Monday, 7 June 2010

Islay: Two Weeks of Angling and Dramming

What a fortnight. I'm just back from my longest visit to the Hebridean Isle of Islay. Over two weeks in Angling and Dramming heaven, and already I'm looking forward to returning to this amazing island. My journey started on Thursday 20th May. I hosted a Diageo Flavour Map tasting on the way in Kendal, and at about 10.30pm, I sped off in the van and had a couple of hours kip in the Wine Shop van down a quiet lane near to the small port of Kennacraig. In the morning, Calmac pointed the Hebridean Isles towards Islay, and we were off......

My first evening was spent at The Port Charlotte with Mark and Helga Unsworth and John Mac Lellan of Kilchoman Distillery. Mark and Helga kindly put me up for the night and on Saturday morning, I made the last of my whisky deliveries and started to think about the fishing competition that was to start at 1pm on Islay's largest freshwater loch, Gorm.

The weather was not great for fishing, very bright and very hot. On the plus side, there was a good breeze which kept the midges away and a good ripple on the water. The competition started at dead on 1pm. I knew many of the boys were finding it tough but I managed to find a rare weed bed and landed 4 nice wild brownies from it in the first hour or so. At least half of the 25 anglers blanked on the day so I was quite pleased with my result and I finished somewhere around 5th I think, in what was a really tough competition. The winner was Kevin Morrison with 14 fish...well done Kevin!

After the competition, I made my way to Bunnahabhain Distillery where, for the next two weeks, along with many guests, Number 2, Shore Road, would be my home. I unloaded the van, which was a big job, given the amount of fishing gear and luggage there was in it. to top it all, Leonie had packed just shy of 100 bottles of wine in preparation for our party (it was my 40th) and it all would need to be removed from the van for fear of heat damage. I felt like drinking most of it but made do with a dram and beer or two with Adrian and Jane who arrived on the late ferry.

The weather changed from one day to the next but was consistently dry and bright. What did change was the wind direction and speed. At the beginning of the week, I could not fail on a team of three flies, two red tailed muddler variants on droppers and an LTD on the point. Interestingly, the muddlers took the most fish but the LTD took the bigger ones.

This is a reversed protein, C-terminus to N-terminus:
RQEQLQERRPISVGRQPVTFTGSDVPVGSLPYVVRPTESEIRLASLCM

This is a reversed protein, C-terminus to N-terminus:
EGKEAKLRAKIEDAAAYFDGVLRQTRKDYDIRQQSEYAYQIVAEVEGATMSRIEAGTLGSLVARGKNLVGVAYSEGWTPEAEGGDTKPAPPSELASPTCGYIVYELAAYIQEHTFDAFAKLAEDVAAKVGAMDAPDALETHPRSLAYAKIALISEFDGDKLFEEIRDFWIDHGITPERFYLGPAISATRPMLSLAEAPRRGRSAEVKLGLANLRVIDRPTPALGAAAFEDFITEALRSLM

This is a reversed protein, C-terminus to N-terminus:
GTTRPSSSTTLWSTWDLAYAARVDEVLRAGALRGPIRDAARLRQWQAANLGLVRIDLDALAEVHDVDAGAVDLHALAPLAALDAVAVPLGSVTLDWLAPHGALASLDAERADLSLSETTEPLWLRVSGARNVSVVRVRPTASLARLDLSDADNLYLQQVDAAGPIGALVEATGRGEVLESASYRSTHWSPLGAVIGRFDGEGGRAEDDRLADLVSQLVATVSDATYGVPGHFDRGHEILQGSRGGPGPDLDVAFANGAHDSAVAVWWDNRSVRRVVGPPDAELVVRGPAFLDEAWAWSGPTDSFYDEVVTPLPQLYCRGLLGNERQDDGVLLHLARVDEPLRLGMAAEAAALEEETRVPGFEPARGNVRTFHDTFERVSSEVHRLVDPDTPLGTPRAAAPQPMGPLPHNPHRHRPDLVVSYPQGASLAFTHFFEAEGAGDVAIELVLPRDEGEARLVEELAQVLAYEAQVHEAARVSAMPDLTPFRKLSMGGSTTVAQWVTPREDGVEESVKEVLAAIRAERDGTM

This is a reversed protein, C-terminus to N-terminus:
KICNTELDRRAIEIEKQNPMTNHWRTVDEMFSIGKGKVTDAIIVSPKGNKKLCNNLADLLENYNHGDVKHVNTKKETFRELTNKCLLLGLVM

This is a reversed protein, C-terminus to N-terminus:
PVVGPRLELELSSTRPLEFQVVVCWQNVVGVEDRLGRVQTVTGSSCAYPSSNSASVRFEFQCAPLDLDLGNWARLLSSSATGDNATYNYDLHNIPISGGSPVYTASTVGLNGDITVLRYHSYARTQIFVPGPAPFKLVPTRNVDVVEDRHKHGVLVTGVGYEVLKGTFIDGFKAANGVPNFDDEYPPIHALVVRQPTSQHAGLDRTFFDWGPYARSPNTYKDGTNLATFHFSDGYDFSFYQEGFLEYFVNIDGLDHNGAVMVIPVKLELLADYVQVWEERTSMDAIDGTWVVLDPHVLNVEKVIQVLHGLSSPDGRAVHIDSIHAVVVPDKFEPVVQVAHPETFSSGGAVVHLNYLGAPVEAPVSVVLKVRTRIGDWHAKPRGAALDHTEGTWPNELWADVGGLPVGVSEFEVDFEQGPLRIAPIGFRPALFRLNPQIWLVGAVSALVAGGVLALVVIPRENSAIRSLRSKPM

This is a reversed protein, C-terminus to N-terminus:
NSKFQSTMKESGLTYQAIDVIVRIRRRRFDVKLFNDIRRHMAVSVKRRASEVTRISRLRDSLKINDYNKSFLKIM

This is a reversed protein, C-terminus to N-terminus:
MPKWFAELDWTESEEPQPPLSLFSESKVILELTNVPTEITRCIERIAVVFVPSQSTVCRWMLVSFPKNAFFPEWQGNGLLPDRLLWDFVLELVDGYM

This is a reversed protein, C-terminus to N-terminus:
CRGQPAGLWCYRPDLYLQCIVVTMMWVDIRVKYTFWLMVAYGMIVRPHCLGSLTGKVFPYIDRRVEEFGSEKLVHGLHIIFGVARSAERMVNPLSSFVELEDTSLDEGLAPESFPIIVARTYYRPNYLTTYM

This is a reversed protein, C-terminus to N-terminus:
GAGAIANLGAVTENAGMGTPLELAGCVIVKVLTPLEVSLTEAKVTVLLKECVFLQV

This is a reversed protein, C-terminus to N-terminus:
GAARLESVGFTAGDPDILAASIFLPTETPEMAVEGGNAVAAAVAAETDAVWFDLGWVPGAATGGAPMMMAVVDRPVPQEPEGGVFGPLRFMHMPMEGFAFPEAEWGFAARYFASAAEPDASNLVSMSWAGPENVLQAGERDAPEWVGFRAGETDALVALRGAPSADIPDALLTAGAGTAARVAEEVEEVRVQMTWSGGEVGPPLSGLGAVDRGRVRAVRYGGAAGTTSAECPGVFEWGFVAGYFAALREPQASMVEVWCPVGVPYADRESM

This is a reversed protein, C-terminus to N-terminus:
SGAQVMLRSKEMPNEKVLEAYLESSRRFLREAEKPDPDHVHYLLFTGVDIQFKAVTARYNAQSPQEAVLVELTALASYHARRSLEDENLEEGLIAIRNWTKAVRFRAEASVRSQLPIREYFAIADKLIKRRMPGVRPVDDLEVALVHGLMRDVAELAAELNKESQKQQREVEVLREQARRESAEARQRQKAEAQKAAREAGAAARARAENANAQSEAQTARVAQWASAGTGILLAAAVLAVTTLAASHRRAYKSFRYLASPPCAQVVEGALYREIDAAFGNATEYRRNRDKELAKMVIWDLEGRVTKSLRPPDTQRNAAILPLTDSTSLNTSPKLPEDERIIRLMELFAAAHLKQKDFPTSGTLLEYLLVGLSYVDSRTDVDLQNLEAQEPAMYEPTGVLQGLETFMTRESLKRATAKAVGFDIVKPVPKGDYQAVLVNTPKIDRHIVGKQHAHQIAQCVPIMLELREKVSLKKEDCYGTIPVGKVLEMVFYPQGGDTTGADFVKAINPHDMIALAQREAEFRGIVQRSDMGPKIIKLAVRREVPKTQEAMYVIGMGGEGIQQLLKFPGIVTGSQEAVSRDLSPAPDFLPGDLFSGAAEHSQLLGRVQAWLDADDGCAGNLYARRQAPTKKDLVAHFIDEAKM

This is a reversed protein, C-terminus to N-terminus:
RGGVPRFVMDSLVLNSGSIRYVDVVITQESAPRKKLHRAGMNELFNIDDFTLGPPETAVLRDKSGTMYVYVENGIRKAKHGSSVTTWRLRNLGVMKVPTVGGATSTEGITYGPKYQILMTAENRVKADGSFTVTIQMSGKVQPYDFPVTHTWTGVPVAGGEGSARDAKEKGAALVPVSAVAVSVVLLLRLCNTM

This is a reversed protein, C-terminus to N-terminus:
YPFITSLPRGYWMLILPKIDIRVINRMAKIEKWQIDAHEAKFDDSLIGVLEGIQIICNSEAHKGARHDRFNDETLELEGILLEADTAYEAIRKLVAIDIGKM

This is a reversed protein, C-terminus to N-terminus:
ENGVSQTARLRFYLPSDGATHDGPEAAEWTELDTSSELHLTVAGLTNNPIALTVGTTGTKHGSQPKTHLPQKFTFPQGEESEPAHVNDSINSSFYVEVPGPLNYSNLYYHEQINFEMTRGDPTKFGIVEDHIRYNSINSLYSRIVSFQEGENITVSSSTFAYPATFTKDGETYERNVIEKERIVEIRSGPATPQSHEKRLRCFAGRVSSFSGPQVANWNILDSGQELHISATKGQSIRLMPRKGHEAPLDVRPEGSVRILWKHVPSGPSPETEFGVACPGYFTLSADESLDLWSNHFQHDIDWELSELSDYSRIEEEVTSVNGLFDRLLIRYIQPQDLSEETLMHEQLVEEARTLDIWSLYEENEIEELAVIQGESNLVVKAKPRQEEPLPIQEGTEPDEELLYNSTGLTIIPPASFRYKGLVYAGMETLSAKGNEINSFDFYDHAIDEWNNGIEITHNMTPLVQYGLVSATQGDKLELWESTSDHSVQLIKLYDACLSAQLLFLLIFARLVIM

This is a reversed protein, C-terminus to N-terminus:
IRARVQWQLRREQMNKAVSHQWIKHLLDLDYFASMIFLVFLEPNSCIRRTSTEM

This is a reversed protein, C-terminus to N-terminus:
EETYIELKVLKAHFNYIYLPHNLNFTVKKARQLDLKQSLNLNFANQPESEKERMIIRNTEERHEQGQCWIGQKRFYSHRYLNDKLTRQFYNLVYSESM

These three brownies all came to the red tailed muddler but later in the week, as the wind increased, I was getting more results with a muddler on the dropper followed by a green tailed Katie Maclaren and a Black Pennel on the point. I was fishing 3 or 4 hour sessions and managing 10 to 15 fish each time, which I was really pleased with. I think I got to about 100 fish for the week.

On a couple of evenings, I was lucky enough to accompany David Morris who is undoubtedly one of Islay's top fly fisherman. We tried different patterns in preparation for the next competition which would be held at Finlaggan. On one evening, we fished around the whole of Loch Finlaggan, trying to find the fish and it was interesting that, in some places, David would have a fish on every cast and me nothing, and sometimes, I would be catching all the time and him nothing...with similar flies. I put this down to localised hatches that were often really tight to the bank, indeed my best fish of just over a pound was caught in the fading light not more than 6 feet from the bank in less that a foot of water, and by the way it fought, I was convinced that it would be 3lb or more!

The competition was again tough. I managed 6 fish, which was my worst catch at Finlaggan all week, but that's just how it goes sometimes. The fishing had been spectacular and I loved every minute of it. I'm looking forward to returning in September to have another stab....anyone wishing to join me for a few days should contact me now!

Of all the places that I am lucky enough to fish, Islay is by far the best. It is proper, wild, remote, challenging fishing in real wild country. I'm not talking about a few wild brownies that we catch up Dovedale whilst a few hundred walkers look on and half a dozen dogs and kids jump in our swims every five minutes, and where we all wear our posh fishing tackle like the tackle tarts that we are...I mean wild in terms of the environment.

Fishing a remote place like Islay is almost a different sport, it doesn't just test the angler it terms of tricking the fish, it requires much mental and physical stamina, it requires him to walk for miles and to cover vast areas of fish free areas before he finds a few fish. The lads I've fished with on Islay live and breath fishing, they've done it since age five. They don't have to make a sudden decision at the age of 30 as to whether take up golf or fly fishing, it doesn't go on the CV, it isn't an aspirational sport.

I was talking to an Islay angler about the recent decision of one of our local fishing clubs about it's decision to revoke a fellow members licence as it's committee had unanimously voted him out for allegedly targeting out of season grayling. "Why? did he kill one" was the shocked response from the angler and for me, he hit the nail on the head.

It's not as of he'd been filmed fishing for Grayling, a day after the Grayling season ended and broadcast on BBC's Countryfile for the whole nation to see, he'd simply accidentally caught grayling out of season as most trout fishermen, unavoidably do....and when they do, they certainly wouldn't take them if they were out of season.